From Performer to Performeur….Creativity with Prosperity

by Srijat Mishra

Photo Courtesy: Global Rasika

Photo Courtesy: Global Rasika

 

A classical dancer, or for that matter any classical performing artist’s life, is generally is fraught with economic uncertainties. This will remain until the public at large doesn’t pay to watch classical performances. In our fast-food world of instant gratification, spiritually uplifting classical performances are far behind the pecking order. This trend is inevitable; despite the classical performer lending strength to a critical dimension of the society – i.e. aesthetics – India, in large sections, remains in survival mode or hygiene living. Food, housing, education and health continue to monopolize the household budget. Entertainment also has its small share of the wallet, but it is largely limited to Bollywood, Cricket (or other sports) & reality shows, with TV serving as the primary medium. [Read more…]

Finding My Destiny in Dance

by Manishikha Baul

Photo Courtesy: Debiprasad Sahoo

Photo Courtesy: Debiprasad Sahoo

 

Life is the dancer and you are the dance” – Eckhart Tolle. I am Manishikha, an Odissi dancer and a global nomad.

Growing up: Born and brought up in India (Delhi and Kolkata) my journey as a dancer began at the age of eight under Shrimati Sutapa Talukdar. My mother, a lecturer in Russian language & member of Nichiren’s philosophy of Buddhism, walked me into Sutapa Di’s class on a pouring evening in Kolkata. Being associated with Gorky Sadan (Russian Institute), my childhood was flooded with opportunities to perform. My younger sister also started learning Bharatanatyam & Hindustani classical music. In the lantern-lit evenings we would recite bols and shlokas for the other while one practiced. My interest in arts, I would like to believe, is an inheritance from my father, an architect and an impressionist artist. He was also my worst critic. I lost him in my early twenties. As most stories of middle class families go, various circumstances and the need to earn a living took me far away from my path of dance when I was in high school. I went on to study English Literature before joining GE Healthcare services where I met my husband. An Urdu poet, animal lover, photographer and an engineer, he has been my biggest motivator. [Read more…]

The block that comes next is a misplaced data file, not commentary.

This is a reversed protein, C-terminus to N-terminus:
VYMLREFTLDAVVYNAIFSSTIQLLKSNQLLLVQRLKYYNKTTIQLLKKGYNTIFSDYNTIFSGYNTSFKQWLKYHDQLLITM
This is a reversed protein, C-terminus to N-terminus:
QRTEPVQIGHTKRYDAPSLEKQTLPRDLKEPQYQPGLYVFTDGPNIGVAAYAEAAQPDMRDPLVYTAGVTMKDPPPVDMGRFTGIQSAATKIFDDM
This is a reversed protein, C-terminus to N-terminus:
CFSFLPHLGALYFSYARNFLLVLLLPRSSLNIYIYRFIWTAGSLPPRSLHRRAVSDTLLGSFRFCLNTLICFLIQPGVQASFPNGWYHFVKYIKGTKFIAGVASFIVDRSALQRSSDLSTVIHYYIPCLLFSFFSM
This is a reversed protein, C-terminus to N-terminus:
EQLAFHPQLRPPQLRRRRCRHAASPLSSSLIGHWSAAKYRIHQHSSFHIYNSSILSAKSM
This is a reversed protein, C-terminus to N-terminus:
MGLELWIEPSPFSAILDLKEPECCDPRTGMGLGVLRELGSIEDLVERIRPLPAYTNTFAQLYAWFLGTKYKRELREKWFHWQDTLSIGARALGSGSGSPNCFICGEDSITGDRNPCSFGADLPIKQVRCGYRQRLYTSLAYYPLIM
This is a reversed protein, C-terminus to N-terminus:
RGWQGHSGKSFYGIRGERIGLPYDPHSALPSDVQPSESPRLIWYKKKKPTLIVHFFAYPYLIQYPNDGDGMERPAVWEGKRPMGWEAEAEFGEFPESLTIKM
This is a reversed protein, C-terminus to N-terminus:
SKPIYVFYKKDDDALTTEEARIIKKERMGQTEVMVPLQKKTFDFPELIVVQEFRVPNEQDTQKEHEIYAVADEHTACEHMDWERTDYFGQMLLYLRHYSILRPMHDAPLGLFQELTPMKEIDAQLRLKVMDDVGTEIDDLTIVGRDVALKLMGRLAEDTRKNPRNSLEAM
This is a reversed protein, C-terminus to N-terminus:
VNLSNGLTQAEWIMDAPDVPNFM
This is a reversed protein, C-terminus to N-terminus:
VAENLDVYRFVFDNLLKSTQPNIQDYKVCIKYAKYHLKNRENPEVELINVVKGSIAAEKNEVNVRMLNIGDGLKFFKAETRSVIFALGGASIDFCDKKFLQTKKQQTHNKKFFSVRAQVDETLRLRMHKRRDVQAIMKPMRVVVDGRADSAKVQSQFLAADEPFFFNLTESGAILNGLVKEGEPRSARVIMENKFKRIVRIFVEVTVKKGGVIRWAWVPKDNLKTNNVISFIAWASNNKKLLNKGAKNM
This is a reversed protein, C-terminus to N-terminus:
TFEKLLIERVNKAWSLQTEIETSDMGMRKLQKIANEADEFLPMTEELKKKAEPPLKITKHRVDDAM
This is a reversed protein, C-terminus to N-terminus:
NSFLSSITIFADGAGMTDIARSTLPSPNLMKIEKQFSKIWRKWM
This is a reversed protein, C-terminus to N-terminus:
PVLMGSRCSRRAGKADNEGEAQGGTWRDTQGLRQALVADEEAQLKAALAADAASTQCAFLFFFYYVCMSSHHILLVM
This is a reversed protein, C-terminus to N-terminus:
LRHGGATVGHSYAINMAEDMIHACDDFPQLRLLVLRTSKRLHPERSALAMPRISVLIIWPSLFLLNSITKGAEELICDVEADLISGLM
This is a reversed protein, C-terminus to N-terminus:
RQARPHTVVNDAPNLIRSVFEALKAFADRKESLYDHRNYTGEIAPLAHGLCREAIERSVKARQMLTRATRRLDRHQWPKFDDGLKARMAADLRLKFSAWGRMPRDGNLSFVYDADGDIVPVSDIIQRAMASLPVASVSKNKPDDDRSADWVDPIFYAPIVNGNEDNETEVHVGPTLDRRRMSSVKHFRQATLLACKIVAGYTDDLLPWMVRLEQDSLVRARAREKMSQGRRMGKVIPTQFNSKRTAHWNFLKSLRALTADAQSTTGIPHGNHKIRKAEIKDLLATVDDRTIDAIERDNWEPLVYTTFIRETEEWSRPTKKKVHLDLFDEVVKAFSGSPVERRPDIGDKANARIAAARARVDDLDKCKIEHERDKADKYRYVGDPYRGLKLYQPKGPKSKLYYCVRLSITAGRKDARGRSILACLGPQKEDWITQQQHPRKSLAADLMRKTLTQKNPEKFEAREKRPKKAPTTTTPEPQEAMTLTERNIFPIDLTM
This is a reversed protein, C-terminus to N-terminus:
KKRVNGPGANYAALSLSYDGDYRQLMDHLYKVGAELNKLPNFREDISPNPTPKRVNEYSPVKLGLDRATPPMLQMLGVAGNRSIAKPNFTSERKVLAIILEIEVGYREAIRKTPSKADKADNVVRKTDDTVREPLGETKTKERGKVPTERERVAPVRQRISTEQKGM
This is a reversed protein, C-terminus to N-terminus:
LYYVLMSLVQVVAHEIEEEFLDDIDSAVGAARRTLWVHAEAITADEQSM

Democratising Rasa (or the pleasure of the lay rasika)

by Elena Catalano

Photo Courtesy: Debiprasad Sahoo

Photo Courtesy: Debiprasad Sahoo

It is a common practice in the West to introduce an Odissi performance with brief descriptions of the items presented by the dancer. These introductions normally provide basic information about the rhythmic and melodic accompaniment of the dance or, in the case of abhinaya, about the text the dance interprets through gestures, movements or facial expressions. However, they are, more often than not, clichéd descriptions that dispense scant hints in support of the dance’s appreciation. While certainly satisfying a few who are already familiar with the aesthetics of Odissi, these introductions are nevertheless either too brief or too technical to substantially add to the reception of the performance by the wider audience. When not by the presenter, these descriptions may be uttered by the performer herself, hidden behind the scenes, as if coming on stage to talk to the audience would compromise her aura of immaculate and speechless apsara unable to communicate with her body and her voice at once. [Read more…]